Physicians are gaining a greater understanding of the pathophysiology of chronic graft-versus-host disease (cGVHD) in allo-hematopoietic cell transplantation (allo-HCT), a hematologist/oncologist told colleagues, and novel treatments are being tested.
However, options remain limited. There’s only one Food and Drug Administration–approved therapy for cGVHD that’s failed one or more treatments, and clinical trials remain a crucial option in some cases, said, professor of medicine at the University of Washington’s Fred Hutchinson Cancer Research Center, Seattle, in a presentation at the virtual .
According to Dr. Flowers, cGVHD – a product of a graft’s “immunological assault” against the person receiving a transplant – occurs in 40% of patients within a year after allo-HCT. The disorder “is associated with a poor quality of life, disability, and increased mortality after allo-transplantation,” she said. “It’s a syndrome that can be inflammatory and fibrotic. It involves several organs – the skin, the mouth, the eyes, the lungs, the GI tract.”
The median length of treatment after peripheral blood stem cell transplant is 3.5 years, Dr. Flowers said. Seven years after treatment, 10% of those who are alive – and have avoided relapse – will still need treatment. “Corticosteroids remain the first-line [treatment], at 0.5-1.0 [mg/kg], but they do not control at least 40% of the patients with cGVHD.”
In regard to pathophysiology, she highlightedthat presented findings about the pathophysiology of cGVHD. The findings, the report authors wrote, “have yielded a raft of potential new therapeutics, centered on naive T-cell depletion, interleukin-17/21 inhibition, kinase inhibition, regulatory T-cell restoration, and CSF-1 inhibition.”
For now, no agents other than corticosteroids have shown benefit in cGVHD as initial therapy, Dr. Flowers said. In fact, several trials closed early from lack of benefit. But trials continue, she said: Results are pending for a completed phase 3 trial of ibrutinib, a Bruton tyrosine kinase inhibitor, plus steroids for initial treatment of cGVHD. Nearly 500 patients were enrolled, she said. And there’s an ongoing phase 2/3 trial of itacitinib, a Janus kinase 1 inhibitor plus steroids as initial treatment.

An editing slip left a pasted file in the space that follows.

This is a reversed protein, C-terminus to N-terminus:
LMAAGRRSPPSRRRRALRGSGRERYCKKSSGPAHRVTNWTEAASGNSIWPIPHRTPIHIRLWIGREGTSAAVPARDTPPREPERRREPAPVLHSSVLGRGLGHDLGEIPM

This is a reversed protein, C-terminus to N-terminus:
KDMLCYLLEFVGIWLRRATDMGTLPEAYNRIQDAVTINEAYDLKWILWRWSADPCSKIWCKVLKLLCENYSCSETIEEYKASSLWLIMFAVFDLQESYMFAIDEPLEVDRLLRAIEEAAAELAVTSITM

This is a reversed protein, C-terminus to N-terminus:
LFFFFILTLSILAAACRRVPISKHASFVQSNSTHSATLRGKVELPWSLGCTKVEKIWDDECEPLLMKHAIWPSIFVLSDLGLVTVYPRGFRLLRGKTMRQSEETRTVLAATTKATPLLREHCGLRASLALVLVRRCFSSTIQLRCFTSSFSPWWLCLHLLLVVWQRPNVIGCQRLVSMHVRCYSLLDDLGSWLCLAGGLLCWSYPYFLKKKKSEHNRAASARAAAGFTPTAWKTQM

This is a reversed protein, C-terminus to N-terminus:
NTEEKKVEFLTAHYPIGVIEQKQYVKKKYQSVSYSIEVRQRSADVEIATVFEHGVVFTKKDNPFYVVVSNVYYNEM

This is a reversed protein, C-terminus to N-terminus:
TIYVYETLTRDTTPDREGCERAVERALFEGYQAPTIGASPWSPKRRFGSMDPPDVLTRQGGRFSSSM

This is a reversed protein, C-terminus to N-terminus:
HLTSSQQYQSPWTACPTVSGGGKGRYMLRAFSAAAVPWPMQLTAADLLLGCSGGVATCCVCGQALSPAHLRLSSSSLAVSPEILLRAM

Dr. Flowers highlighted the case of a patient with moderate cGVHD. The patient was treated with infection prophylaxis, supportive care for oral and eyes manifestations, and prednisone 0.5 mg/kg (at a lower dose because of diabetes) plus a substitution of tacrolimus with sirolimus, a calcineurin inhibitor.
Why sirolimus? At this early point in progression, she said, the patient didn’t necessarily need systemwide chemo-suppression, and calcineurin inhibitors can be “quite effective” in management of inflammation in the liver. “It would be a completely different story once the patient develops severe cGVHR.” In that case, she said, calcineurin inhibitors wouldn’t be appropriate.
The patient’s status deteriorated to severe cGVHD, and sirolimus was replaced with ibrutinib. Other drugs were added to prevent infection and treat bronchiolitis obliterans syndrome.
In general, “the goal of the treatment is get adequate control of clinical manifestations and prevent more severe disease from developing,” Dr. Flowers said.
In response to a question about polypharmacy in patient with advanced disease – “we tend not to peel those drugs off” – Dr. Flowers said she does see new patients who appear to be taking too many medications. “They are on five drugs, and I say, ‘What are we doing?’ ”
Quite often, Dr. Flowers said, she doesn’t add therapies to existing ones but instead looks for substitutes. “A clinical lesson that I feel that I learned over time is: Ask your questions first. What would you like to see in 3 months? Or 6 months? Before you just add another therapy, do you really know what the trajectory of a disease might be?”
Dr. Flowers discloses research support (Pharmacyclics, Incyte), speaker honorarium (Janssen, Johnson & Johnson, Astellas, Mallinckrodt), and consulting relationships (Pharmacyclics, CSL Behring, Fresenius Kabi).
The Acute Leukemia Forum is held by Hemedicus, which is owned by the same company as this news organization.